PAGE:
When you think of a boxing workout, what's the first thing that comes to mind? For most people, it's a calorie-smashing, heart-racing, 3-minute, grueling, sweat-filled session. Oh, did we mention that that’s only the first round? The quintessential image of a boxer is Sylvester Stallone Rocky, and when we think of a boxing match, maybe we think of him fighting Apollo Creed, or perhaps the slugfest fight against Ivan Drago. All three of these fighters, and the actors that played them, prove the achievable results you can get from consistent boxing training.
But a boxing workout is more than just burning out your shoulders on a daily basis. In fact, boxing workouts offer some of the best total body workouts that you can get in a single session. The best part is, depending on your workout, they can help you build stronger muscles, too.
So, exactly which muscles do you use during a boxing session? As many of our trainers like to point out during their workouts, let’s start from the ground up.
Everything starts with footwork, and boxing is no different. The ability to push off in all directions and to be able to remain light on the feet is crucial to a boxer’s success in and out of the ring. The feet also play a crucial role in balance and coordination, and the big toe is vitally important for boxers. This is also why proper footwear is important in boxing. Proper shoes allow the use of all of the small muscles in the feet to enable boxers to do what they do best: move freely about the ring, slipping in and out of an opponent’s range.
The calves are the next muscles that help a boxer evade, move, and draw power for a punch. They are equally responsible for the explosiveness of a boxer, as they start the kinetic chain of events for almost all movement inside the ring and during training.
Quads and Hamstrings
Two of the largest and strongest muscle groups in the lower body, the quadriceps and the hamstrings are the main drivers of power used for punching. The punching motion starts with a push-off from the ball of the foot and is maximized through the quadriceps and hamstrings. Having strong and properly conditioned legs is crucial for a boxer’s success, as the legs are also responsible for almost all of a boxer’s movement.
Hips and Glutes
As we continue up the kinetic chain, the hip flexors and glutes are responsible for the transition of the kinetic energy used in a punch, and turning it into rotational power. These muscles also help a boxer move freely in and around the ring, as well as during boxing training. Boxing workouts and drills keep the glutes strong and the hips mobile, which are both key factors in the athleticism of a boxer.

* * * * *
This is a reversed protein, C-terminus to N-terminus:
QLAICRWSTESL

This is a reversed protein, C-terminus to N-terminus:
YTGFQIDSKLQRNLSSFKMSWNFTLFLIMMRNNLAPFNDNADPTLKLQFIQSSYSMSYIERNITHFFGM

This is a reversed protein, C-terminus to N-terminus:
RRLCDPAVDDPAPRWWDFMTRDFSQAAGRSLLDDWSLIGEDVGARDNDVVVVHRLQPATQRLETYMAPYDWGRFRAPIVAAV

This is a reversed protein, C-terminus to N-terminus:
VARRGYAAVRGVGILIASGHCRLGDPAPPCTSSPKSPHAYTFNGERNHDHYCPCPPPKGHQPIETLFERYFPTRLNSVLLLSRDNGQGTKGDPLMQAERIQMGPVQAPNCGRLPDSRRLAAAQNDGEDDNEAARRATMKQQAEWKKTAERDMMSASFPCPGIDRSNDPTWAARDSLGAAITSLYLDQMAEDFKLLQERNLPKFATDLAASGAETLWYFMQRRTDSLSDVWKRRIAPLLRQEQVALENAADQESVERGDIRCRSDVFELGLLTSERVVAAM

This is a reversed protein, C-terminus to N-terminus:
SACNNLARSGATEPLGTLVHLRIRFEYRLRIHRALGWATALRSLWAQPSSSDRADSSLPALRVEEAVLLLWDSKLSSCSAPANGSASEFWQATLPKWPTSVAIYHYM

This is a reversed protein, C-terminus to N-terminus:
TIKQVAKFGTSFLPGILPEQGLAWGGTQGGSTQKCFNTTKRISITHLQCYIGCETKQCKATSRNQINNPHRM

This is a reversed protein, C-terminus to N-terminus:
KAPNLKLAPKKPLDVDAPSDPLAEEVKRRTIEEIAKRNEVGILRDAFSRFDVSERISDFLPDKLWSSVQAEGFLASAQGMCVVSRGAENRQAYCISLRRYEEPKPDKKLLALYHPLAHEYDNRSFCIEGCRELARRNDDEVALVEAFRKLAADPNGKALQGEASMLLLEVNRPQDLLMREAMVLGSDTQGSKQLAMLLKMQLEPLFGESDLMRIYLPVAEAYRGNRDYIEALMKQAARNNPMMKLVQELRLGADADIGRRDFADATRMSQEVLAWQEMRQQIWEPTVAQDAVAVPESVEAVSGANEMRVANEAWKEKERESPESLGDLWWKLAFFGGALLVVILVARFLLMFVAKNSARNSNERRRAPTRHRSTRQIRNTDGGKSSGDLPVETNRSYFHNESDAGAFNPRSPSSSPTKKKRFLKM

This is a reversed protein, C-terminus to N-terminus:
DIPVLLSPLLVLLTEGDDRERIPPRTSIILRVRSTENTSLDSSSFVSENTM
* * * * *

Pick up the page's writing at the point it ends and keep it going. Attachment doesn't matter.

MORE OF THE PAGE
While there are several muscles that make up the core, the main muscles are the abs, lower back, and obliques. The core muscles, just like the hips and glutes, help a boxer rotate when executing punches. This rotational power is initiated in the lower body, and the core represents the transition from the lower body to the upper body. By maintaining a strong and stable core, a boxer is able to maximize the torque used during a punching sequence.
For our purposes, we will define the torso as the mid/upper back and the chest. Two of the biggest muscle groups in the upper body and torso are the lats (latissimus dorsi) and pecs (pectoralis major). The lats are used for rotational movement, as well as contribute to lateral flexion, which is crucial in slipping punches. The pecs start to act as the driving force of power for the punch. The pecs are some of the strongest muscles in the upper body and are involved in all pressing/punching motions.
Anyone who has worn 16 oz. boxing gloves for an entire boxing session knows all too well that the shoulders are heavily involved in boxing. Just holding them up in the guard for a full three (3) minute round will build your muscular endurance and have you feeling the burn. The shoulders are also involved in pushing/punching motions and help in the full execution of punching sequences.
Arms and Hands
Here, we will define the arms as the biceps and triceps. The arms act as levers in the punching sequence. As we said, the power of a punch starts in the legs, transitions into the rotation of the midsection, and the muscles in the arms and the hands end up delivering the punch. At this point, all of the energy is exerted on the target, and you get one powerful punch. And that's just for a punch like a jab or a cross. Throwing hooks and uppercuts have you blasting those biceps, too!
Total Body Package
A boxing workout is way more than just a great shoulder-burning exercise. A simple punch sequence requires almost all of the major muscles in the body. Once you add in more advanced boxing techniques, such as slipping, evading, and footwork, plus moving around the ring, you’ll see why boxing truly is a total body workout.
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